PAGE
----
WEST BURKE — Jim Karns has been songwriting and playing music since he was a teen.

He’s had a number of near-hits along the way. But few have been bigger than Poor Town an original work that recently won a Townie Award at a recent SongTown event.

The song tied for first place in the Americana/Bluegrass Song of The Year category. Karns was taking part in the virtual event, which typically would be held in person in Nashville where SongTown is based.

“I haven’t had any album hits, but I’ve gotten close,” said Karns, who continues to produce demos and submit his songs to publishers in the Nashville circuit. “I’ve had some interest in several songs that I’ve written. One of my publishers emailed me a couple of weeks ago and said he had gotten a phone call from a gospel artist down there who was interested in recording one of my songs.”

Karns said, “I’ve done songwriting for a long time … the first song I wrote seriously to play was probably back in the 70s, working for a Holiday Inn band in Baltimore, and I wrote a song for a female singer to sing.”

He played in a southern rock band in Jacksonville, Florida, in the 80s, he said, before he took a break to work. Karns was a law clerk and worked at Lydall (then Vermont Aerospace). He returned to serious songwriting around 2003.

“I have a little home studio,” he said. “I write songs and get them demoed. In fact, I’m doing another demo this evening for a song… I just do that and I send them to publishers and see if anybody is interested in pitching them.”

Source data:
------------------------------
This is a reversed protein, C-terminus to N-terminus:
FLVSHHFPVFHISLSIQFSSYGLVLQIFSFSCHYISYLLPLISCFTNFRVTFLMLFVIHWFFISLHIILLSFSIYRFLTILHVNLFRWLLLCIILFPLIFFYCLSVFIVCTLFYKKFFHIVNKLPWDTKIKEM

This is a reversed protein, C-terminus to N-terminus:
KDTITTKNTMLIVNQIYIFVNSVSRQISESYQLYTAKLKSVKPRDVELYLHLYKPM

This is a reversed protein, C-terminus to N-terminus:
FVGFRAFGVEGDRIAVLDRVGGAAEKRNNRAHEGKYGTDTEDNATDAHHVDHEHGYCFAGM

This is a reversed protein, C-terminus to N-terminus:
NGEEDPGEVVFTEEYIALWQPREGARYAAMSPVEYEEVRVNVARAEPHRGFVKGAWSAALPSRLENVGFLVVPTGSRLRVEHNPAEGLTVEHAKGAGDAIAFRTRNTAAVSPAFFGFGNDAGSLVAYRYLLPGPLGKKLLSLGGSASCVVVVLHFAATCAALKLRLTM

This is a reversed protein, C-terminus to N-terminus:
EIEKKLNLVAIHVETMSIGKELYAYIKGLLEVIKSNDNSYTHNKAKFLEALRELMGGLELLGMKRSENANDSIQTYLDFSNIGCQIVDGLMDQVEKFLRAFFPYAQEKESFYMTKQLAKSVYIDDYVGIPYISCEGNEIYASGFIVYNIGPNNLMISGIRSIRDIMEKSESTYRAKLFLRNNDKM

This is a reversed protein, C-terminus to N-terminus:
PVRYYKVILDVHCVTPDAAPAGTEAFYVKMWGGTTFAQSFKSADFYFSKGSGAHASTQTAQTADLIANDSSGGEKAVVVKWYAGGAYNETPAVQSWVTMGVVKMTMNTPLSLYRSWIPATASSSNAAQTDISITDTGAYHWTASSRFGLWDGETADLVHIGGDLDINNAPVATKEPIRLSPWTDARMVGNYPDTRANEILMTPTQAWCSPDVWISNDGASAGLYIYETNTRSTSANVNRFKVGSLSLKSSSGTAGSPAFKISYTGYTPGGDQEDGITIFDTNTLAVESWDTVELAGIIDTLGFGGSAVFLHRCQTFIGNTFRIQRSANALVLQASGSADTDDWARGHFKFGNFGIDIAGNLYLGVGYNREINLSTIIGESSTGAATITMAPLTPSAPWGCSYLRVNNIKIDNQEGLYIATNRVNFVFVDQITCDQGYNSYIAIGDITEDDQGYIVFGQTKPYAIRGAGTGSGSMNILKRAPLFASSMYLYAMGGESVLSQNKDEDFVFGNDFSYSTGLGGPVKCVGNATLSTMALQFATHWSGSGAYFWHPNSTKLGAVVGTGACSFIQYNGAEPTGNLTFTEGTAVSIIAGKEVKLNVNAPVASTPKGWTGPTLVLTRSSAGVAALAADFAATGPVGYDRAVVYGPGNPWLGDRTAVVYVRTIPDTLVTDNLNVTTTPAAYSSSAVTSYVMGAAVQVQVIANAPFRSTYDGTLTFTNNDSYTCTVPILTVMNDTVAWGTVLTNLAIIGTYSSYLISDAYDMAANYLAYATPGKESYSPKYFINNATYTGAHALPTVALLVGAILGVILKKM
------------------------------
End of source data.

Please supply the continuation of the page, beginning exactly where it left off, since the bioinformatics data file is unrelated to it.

The inspiration for songs can come from anywhere, said Karns. For Poor Town he said he was “… looking at some old fabric mills down south and just pictures of different things, and because I’m adopted and all my relatives are from down in North Carolina and Virginia, going back to the 1700s, I was looking at some stuff about that area, and I came across a picture of a mill somewhere down in North Carolina that was on fire, it burned … so I was thinking about … a situation where you have this little town and the mill is there and that’s about the only place that people have to work, and then it burns and then you have this little town with no jobs anymore.”

He said it’s nice to be recognized and may lead to more interest in his work.

“Which isn’t necessarily a good or a bad thing,” Karns went on. “When you’re writing for a commercial market, you’re not interested in what songwriters think about it; you’re interested in what somebody thinks about it when they’re listening to it on their way to work … it’s a totally different thing than what a songwriter would think.”

Karns runs the Northern Vermont Songwriters group, which used to meet monthly at Catamount Arts, but has taken to the online Zoom platform since the pandemic arrived a year and a half ago. He also has performed in a few duos performing music locally including at farmers’ markets in the area.

This weekend, Karns will be heading to southern Vermont for the 10th annual Bennington songwriters’ workshop led by Steve Gillette, who wrote a few top hits for John Denver and other well-known artists. Only 10 people are admitted to the workshop, so Karns is looking forward to the opportunity.

Listen to Poor Town at www.reverbnation.com.

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